South Korean shares slipped to a 3-week low early on Wednesday as foreign investors turned somewhat bearish following MSCI’s ‘s decision to add China’s mainland-listed shares to its global indexes and as oil prices slumped. The Korea Composite Stock Price Index (KOSPI) was down 0.4 percent at 2,359.97 points as of 0213 GMT, after touching 2,346.19, the lowest since June 1. “Declines in oil prices and China equities joining the global index are discouraging foreign investors now,” said Kim Ye-eun, a stock analyst at Cape Investment & Securities.
“Apart from the IT sector, all major blue chips seem to be edging down. Shares will decline broadly but will recoup towards the end of this week as China domestic equities joining the MSCI index is a temporary issue,” Kim said. A senior government official said the South Korean share market could see outflows of up to 4.3 trillion won ($3.78 billion) after the U.S. index provider said it will add domestic Chinese equities to its widely tracked Emerging Markets Index.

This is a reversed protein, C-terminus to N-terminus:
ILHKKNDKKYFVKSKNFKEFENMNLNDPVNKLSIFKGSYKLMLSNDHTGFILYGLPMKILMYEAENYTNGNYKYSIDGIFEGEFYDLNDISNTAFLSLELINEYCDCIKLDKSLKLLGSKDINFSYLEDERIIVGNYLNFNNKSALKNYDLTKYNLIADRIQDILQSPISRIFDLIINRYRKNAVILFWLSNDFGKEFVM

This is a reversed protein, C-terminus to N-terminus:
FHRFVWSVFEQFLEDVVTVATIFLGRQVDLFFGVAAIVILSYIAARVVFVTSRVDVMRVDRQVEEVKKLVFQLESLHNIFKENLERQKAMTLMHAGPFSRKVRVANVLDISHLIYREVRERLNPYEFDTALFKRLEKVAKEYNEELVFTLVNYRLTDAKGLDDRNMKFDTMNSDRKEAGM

While the inclusion could draw billions of dollars to China’s A shares and decrease South Korea’s weight in the index, most analysts expect the overall impact won’t be significant on Seoul equities as the benchmark KOSPI is a highly liquid market. Indeed, the government said Seoul shares are likely to shrug off an outflow of few trillion won, as the total market capitalization of stocks listed on the benchmark main KOSPI is at 1,536 trillion won as of the closing on June 20.
Foreign investors net sold 100.5 billion won ($88.24 million) worth of KOSPI shares near mid-session, while institutional investors offloaded 72.4 billion won, which dragged down the index. Market heavyweight Samsung Electronics lost 1.9 percent while Hyundai Motor was down 1.8 percent. The South Korean won dropped to a two-month low. The won was quoted at 1,141.2 against the dollar, down 0.5 percent versus Tuesday’s close of 1,135.4.